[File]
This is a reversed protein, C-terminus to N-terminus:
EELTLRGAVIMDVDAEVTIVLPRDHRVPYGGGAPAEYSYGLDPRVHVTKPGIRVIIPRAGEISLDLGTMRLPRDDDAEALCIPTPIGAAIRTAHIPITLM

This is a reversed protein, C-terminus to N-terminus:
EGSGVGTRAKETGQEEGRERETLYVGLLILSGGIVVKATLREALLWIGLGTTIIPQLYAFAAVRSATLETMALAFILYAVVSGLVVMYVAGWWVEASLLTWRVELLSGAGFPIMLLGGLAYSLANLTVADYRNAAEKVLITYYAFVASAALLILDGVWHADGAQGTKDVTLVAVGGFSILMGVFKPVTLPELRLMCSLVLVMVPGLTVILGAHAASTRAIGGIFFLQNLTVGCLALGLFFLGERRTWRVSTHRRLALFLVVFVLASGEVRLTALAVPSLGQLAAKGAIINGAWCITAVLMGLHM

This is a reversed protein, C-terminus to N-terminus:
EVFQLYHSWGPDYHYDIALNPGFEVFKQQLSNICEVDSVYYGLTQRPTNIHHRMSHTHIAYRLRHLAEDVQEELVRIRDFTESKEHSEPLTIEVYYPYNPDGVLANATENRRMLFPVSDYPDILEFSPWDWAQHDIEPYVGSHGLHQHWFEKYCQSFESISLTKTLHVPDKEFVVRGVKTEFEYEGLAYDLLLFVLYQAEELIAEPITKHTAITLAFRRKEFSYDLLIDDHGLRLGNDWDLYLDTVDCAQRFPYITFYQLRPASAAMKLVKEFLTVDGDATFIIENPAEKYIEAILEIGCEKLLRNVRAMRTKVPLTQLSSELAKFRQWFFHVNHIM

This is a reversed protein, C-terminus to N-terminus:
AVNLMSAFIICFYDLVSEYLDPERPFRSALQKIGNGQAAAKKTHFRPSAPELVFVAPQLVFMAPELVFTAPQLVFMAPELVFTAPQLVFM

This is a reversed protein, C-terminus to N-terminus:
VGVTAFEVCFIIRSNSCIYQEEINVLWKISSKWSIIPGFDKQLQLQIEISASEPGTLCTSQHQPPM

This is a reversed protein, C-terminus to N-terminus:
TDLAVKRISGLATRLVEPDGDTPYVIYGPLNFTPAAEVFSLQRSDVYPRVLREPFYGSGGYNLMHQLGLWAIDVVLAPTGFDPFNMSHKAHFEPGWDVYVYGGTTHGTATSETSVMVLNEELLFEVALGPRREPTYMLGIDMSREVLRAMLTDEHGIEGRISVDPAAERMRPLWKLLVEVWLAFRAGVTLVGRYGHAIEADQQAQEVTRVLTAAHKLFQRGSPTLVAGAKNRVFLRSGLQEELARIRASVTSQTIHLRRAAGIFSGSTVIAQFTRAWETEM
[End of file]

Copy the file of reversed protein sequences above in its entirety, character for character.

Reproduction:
This is a reversed protein, C-terminus to N-terminus:
EELTLRGAVIMDVDAEVTIVLPRDHRVPYGGGAPAEYSYGLDPRVHVTKPGIRVIIPRAGEISLDLGTMRLPRDDDAEALCIPTPIGAAIRTAHIPITLM

This is a reversed protein, C-terminus to N-terminus:
EGSGVGTRAKETGQEEGRERETLYVGLLILSGGIVVKATLREALLWIGLGTTIIPQLYAFAAVRSATLETMALAFILYAVVSGLVVMYVAGWWVEASLLTWRVELLSGAGFPIMLLGGLAYSLANLTVADYRNAAEKVLITYYAFVASAALLILDGVWHADGAQGTKDVTLVAVGGFSILMGVFKPVTLPELRLMCSLVLVMVPGLTVILGAHAASTRAIGGIFFLQNLTVGCLALGLFFLGERRTWRVSTHRRLALFLVVFVLASGEVRLTALAVPSLGQLAAKGAIINGAWCITAVLMGLHM

This is a reversed protein, C-terminus to N-terminus:
EVFQLYHSWGPDYHYDIALNPGFEVFKQQLSNICEVDSVYYGLTQRPTNIHHRMSHTHIAYRLRHLAEDVQEELVRIRDFTESKEHSEPLTIEVYYPYNPDGVLANATENRRMLFPVSDYPDILEFSPWDWAQHDIEPYVGSHGLHQHWFEKYCQSFESISLTKTLHVPDKEFVVRGVKTEFEYEGLAYDLLLFVLYQAEELIAEPITKHTAITLAFRRKEFSYDLLIDDHGLRLGNDWDLYLDTVDCAQRFPYITFYQLRPASAAMKLVKEFLTVDGDATFIIENPAEKYIEAILEIGCEKLLRNVRAMRTKVPLTQLSSELAKFRQWFFHVNHIM

This is a reversed protein, C-terminus to N-terminus:
AVNLMSAFIICFYDLVSEYLDPERPFRSALQKIGNGQAAAKKTHFRPSAPELVFVAPQLVFMAPELVFTAPQLVFMAPELVFTAPQLVFM

This is a reversed protein, C-terminus to N-terminus:
VGVTAFEVCFIIRSNSCIYQEEINVLWKISSKWSIIPGFDKQLQLQIEISASEPGTLCTSQHQPPM

This is a reversed protein, C-terminus to N-terminus:
TDLAVKRISGLATRLVEPDGDTPYVIYGPLNFTPAAEVFSLQRSDVYPRVLREPFYGSGGYNLMHQLGLWAIDVVLAPTGFDPFNMSHKAHFEPGWDVYVYGGTTHGTATSETSVMVLNEELLFEVALGPRREPTYMLGIDMSREVLRAMLTDEHGIEGRISVDPAAERMRPLWKLLVEVWLAFRAGVTLVGRYGHAIEADQQAQEVTRVLTAAHKLFQRGSPTLVAGAKNRVFLRSGLQEELARIRASVTSQTIHLRRAAGIFSGSTVIAQFTRAWETEM